post-header

Jurisdictions around the country have been actively developing policies and practices to provide alternatives to traditional justice-involvement, particularly for those with mental health and substance use disorders. These pre-arrest and pretrial strategies, deflection and diversion, respectively, include a broad range of formal and informal approaches to keep individuals out of or remove individuals from the justice system. As these practices are rapidly gaining popularity, the new AIA-Academy of Architecture for Justice Deflection & Diversion Working Group is part of an effort by the AIA-AAJ Research & Technology Committee to catalog and analyze nationwide policy implementations toward the development of a clearinghouse of best practices in deflection and diversion across the United States and internationally.

Guests

Curtiss Pulitzer

AIA

Curtiss J. Pulitzer is one of the nation’s leading experts in justice facility design and operations planning, with over 40 years of experience in the planning of justice facilities.  A criminal justice planner and a licensed architect, Mr. Pulitzer has been involved in justice facility planning and development in more than 45 states, serving clients at all levels of government.    He has assisted numerous public officials and agencies providing in-depth counsel and analysis and has furnished hands-on management support during the planning, construction, and activation of numerous criminal justice facilities.  Mr. Pulitzer typically assists clients with master planning, architectural programming, conceptual design development, life safety issues, incarceration alternatives, capital projects development, and owner representation.  His vast experience with correctional health care at both the state and local level has been a major focus of his work for the last ten years. In his effort to support social justice, he has helped agencies in developing systemic approaches to diverting the mentally ill and those afflicted with substance abuse disorder from incarceration and into treatment.

 He has been a frequent consultant to the National Institute of Corrections Jail Center for both training and program development in the areas of criminal justice system planning, and facility design and programming. In addition, he is often called upon to be a guest speaker for national organizations including the American Jail Association, the American Correctional Association and the American Institute of Architects Committee on Architecture for Justice.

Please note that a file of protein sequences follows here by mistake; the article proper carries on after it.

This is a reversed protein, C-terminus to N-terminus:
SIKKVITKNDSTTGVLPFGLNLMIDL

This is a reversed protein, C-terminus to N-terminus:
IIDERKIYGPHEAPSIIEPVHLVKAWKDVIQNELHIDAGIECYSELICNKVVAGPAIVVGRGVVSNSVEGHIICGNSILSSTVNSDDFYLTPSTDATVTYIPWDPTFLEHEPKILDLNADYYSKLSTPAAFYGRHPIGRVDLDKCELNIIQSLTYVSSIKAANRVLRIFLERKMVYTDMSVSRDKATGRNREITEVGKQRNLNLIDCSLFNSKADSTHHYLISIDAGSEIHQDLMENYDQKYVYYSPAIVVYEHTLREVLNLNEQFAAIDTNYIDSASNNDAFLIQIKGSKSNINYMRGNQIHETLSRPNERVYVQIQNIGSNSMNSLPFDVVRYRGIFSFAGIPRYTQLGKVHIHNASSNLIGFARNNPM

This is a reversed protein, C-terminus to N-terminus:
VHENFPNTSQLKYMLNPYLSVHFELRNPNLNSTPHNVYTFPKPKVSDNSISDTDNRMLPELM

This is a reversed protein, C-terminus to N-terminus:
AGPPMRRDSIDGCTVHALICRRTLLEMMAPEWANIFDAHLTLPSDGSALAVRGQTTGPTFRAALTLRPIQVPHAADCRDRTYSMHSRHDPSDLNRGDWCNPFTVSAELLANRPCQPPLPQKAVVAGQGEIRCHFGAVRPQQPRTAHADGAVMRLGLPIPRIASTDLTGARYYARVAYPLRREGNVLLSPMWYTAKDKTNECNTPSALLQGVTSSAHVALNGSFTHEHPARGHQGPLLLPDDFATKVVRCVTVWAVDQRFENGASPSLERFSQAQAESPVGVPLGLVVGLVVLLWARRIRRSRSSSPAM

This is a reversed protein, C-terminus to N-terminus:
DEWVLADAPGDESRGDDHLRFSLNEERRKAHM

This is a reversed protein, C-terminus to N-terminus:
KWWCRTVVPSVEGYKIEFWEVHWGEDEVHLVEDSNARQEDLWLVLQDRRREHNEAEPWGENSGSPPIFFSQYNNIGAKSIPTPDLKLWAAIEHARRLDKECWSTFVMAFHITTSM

Carol Lanham

AIA, Assoc. DBIA, CCM

Lanham has over 35 years of experience working in the A/E/C industry specializing in justice projects for county, state and federal agencies. She spent 5 of those years working for the Federal Court as the circuit architect for the Eighth Circuit, US Courts representing federal court agencies on capital construction projects. As an architect, senior project manager and market sector leader, Carol has managed large teams in the development of needs assessments, programming, design and construction documents on numerous courthouse, jail and corrections projects across the nation. She believes that well-designed justice facilities have the power to positively impact the physical and mental well-being of the people who live and work in them and is passionate about providing buildings that do just that.

Carol is a Principal at Lionakis and leads the Civic Studio in Southern California. She is Director of Mentorship for AWA+D, vice chair of the AIA LA GO! Committee, member of the AIA AAJ Technology Committee and has been a UL Fire Council member for over 15 years.

Jeff Hyman

AIA

Mr. Hyman is an architect who has committed the majority of his 25+ years of practice to the planning and design of courts, correctional facilities and juvenile centers. As a senior project manager, he has lead team collaborations with owners, users, and communities through successful courthouse and justice projects across the country. Several of his projects have received AIA design awards through their integration of operations, safety and security, sustainability, and building infrastructure.

 Jeff as forged a strong belief in the ability of architecture to support change for positive outcomes. Supportive environments should provide dignity, respect and equity to all who encounter the justice system. Jeff is an active member of the AIA Academy of Architecture for Justice, including the Diversion and Deflection sub-committee.

Additional Information

Deflection and Pre-Arrest Diversion

Diversion

Bexar County, Texas Restoration Center (video)

Another Bexar County, Texas Restoration Center video

Cuyahoga County, Ohio Diversion Center

Marsy’s Law for Ohio

Harris County, Texas – The Harris Center for Mental Health and IDD

Yavapai County, Arizona Justice Center

Previous post
Next post
Related Posts
Leave a Reply

Your email address will not be published. Required fields are marked *